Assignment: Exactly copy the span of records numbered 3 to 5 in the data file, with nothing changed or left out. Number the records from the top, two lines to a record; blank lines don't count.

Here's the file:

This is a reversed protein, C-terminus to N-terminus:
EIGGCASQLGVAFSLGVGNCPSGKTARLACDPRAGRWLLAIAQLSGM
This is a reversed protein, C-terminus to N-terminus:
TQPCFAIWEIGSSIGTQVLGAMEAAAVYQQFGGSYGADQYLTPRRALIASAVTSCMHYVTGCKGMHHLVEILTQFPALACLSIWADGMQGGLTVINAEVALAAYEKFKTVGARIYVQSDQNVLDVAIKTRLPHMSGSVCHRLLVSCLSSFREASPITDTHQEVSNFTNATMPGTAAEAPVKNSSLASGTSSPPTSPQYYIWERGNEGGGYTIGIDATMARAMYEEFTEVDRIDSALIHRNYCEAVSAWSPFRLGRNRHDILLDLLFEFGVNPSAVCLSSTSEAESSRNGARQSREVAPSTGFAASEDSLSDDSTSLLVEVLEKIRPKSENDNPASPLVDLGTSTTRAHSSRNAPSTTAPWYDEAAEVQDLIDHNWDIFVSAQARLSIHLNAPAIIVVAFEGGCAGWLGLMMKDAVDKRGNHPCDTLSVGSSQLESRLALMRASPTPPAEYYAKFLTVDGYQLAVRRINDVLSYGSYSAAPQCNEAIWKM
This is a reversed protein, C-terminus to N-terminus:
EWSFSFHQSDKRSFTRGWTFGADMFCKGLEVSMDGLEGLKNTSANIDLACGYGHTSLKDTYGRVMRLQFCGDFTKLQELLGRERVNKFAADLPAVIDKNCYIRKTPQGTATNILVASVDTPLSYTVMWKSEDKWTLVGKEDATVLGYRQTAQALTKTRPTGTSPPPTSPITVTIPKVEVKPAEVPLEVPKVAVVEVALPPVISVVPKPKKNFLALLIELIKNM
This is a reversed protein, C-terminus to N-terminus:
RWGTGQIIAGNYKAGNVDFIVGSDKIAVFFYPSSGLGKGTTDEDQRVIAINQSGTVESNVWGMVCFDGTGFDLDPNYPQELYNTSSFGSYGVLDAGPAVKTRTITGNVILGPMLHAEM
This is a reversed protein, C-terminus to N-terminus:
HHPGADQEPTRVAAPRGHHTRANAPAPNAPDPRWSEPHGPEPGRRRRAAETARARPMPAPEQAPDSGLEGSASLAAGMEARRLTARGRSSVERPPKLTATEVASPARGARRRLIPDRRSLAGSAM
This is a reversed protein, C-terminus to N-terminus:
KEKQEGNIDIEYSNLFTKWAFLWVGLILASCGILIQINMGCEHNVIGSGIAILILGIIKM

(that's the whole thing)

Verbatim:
This is a reversed protein, C-terminus to N-terminus:
EWSFSFHQSDKRSFTRGWTFGADMFCKGLEVSMDGLEGLKNTSANIDLACGYGHTSLKDTYGRVMRLQFCGDFTKLQELLGRERVNKFAADLPAVIDKNCYIRKTPQGTATNILVASVDTPLSYTVMWKSEDKWTLVGKEDATVLGYRQTAQALTKTRPTGTSPPPTSPITVTIPKVEVKPAEVPLEVPKVAVVEVALPPVISVVPKPKKNFLALLIELIKNM
This is a reversed protein, C-terminus to N-terminus:
RWGTGQIIAGNYKAGNVDFIVGSDKIAVFFYPSSGLGKGTTDEDQRVIAINQSGTVESNVWGMVCFDGTGFDLDPNYPQELYNTSSFGSYGVLDAGPAVKTRTITGNVILGPMLHAEM
This is a reversed protein, C-terminus to N-terminus:
HHPGADQEPTRVAAPRGHHTRANAPAPNAPDPRWSEPHGPEPGRRRRAAETARARPMPAPEQAPDSGLEGSASLAAGMEARRLTARGRSSVERPPKLTATEVASPARGARRRLIPDRRSLAGSAM